We are unable to ascertain why the district court in California failed expressly to entertain Johnson's effective assistance claim, a claim asserted in both his Michigan and California petitions.14  We may not affirm a district court's denial of the writ of habeas corpus unless the court held a hearing on the merits of the petition, or the record on appeal indicates that the court independently reviewed all relevant portions of the state court record. Rhinehart v. J.B. Gunn, 598 F.2d 557, 558 (9th Cir. 1979) (per curiam); Turner v. Chavez, 586 F.2d 111, 112 (9th Cir. 1978) (per curiam). Finding neither indication in the record before us, we remand for such independent consideration of Johnson's sixth amendment claim as proves appropriate.15 

In so doing, we necessarily hold that despite the Michigan district court's suggestion, Johnson is not "collaterally estopped" from raising in California the grounds raised in his Michigan petition, the dismissal with prejudice notwithstanding. First, it is axiomatic that res judicata is inapplicable in habeas proceedings. See, e.g., Sanders v. United States, 373 U.S. 1, 8, 83 S. Ct. 1068, 1073, 10 L. Ed. 2d 148 (1963).16  Second, while 28 U.S.C. § 2244 is designed to address the problem of successive petitions based on grounds previously heard and decided, id. at 12, 83 S. Ct. at 1075, the Supreme Court has observed that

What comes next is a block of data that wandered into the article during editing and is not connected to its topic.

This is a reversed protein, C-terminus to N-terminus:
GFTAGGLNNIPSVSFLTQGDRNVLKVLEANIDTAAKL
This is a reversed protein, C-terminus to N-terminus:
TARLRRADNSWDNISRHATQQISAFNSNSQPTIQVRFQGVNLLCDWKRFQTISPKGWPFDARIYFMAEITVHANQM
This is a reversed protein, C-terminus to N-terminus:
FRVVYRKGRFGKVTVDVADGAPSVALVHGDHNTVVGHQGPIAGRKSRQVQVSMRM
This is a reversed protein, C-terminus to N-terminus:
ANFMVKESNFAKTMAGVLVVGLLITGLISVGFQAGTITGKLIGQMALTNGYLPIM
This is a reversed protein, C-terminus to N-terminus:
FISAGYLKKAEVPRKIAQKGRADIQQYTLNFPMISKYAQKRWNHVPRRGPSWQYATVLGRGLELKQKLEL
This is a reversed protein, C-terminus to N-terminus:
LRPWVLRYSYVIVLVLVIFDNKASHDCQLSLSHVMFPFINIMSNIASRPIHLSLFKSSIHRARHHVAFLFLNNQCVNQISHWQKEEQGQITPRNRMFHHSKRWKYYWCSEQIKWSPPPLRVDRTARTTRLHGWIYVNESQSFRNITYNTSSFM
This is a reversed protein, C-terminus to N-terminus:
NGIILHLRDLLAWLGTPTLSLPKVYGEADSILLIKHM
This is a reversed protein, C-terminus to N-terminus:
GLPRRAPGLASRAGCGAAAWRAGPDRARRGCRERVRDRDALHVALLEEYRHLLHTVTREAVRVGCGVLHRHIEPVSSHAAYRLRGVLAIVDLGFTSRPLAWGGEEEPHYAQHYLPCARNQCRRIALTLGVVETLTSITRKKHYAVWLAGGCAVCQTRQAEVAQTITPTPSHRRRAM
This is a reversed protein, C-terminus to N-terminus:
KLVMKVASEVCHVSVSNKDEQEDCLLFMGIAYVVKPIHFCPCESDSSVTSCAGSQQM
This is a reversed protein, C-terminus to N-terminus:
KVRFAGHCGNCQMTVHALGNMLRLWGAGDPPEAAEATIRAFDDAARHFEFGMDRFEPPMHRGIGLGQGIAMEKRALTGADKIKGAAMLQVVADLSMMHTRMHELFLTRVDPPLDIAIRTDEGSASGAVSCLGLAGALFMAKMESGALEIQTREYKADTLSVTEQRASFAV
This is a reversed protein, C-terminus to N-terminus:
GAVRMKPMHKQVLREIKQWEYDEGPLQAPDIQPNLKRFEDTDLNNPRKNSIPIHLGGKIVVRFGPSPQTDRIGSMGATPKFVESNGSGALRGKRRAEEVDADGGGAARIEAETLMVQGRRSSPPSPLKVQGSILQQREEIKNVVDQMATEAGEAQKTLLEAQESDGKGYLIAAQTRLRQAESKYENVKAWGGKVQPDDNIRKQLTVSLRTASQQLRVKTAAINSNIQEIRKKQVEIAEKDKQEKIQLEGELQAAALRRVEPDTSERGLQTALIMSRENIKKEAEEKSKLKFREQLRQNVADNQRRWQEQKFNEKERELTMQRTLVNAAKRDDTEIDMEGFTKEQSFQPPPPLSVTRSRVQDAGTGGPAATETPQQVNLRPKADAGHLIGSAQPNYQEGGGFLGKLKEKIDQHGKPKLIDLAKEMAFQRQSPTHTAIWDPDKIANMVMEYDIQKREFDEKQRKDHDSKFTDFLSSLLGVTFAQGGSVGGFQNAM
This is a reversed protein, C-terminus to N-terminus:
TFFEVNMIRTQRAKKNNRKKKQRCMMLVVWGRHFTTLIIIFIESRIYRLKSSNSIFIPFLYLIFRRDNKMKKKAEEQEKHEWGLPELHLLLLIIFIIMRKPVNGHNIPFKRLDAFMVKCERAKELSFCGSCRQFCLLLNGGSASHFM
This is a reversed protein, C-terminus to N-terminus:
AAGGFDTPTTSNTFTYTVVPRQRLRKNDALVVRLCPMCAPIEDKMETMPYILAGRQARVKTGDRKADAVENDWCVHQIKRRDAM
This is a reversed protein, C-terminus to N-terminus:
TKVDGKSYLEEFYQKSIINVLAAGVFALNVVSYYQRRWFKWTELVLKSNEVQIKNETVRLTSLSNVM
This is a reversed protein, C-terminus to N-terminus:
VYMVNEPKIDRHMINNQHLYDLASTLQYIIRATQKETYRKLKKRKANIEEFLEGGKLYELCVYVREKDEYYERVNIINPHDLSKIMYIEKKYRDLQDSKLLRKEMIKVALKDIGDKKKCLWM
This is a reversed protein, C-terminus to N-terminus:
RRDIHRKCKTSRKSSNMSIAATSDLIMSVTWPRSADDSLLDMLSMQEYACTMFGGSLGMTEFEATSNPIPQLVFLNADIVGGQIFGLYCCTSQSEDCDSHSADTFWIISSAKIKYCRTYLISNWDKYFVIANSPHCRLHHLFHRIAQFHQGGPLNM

[c]ontrolling weight may be given to denial of a prior application for federal habeas corpus or Sec. 2255 relief only if (1) the same ground presented in the subsequent application was determined adversely to the applicant on the prior application, (2) the prior determination was on the merits, and (3) the ends of justice would not be served by reaching the merits of the subsequent application.

Sanders, 373 U.S. at 15, 83 S. Ct. at 1077 (footnote omitted).17  Because we find that the prior dismissal in Michigan was not a decision on the merits, the district court may not decline to entertain Johnson's sixth amendment claim on the basis of Sec. 2244.18 

Under the statute, discretion is only permitted if the prior decision followed "an evidentiary hearing on the merits of a material factual issue, or ... a hearing on the merits of an issue of law...." 28 U.S.C. § 2244(b). As the Fourth Circuit has observed,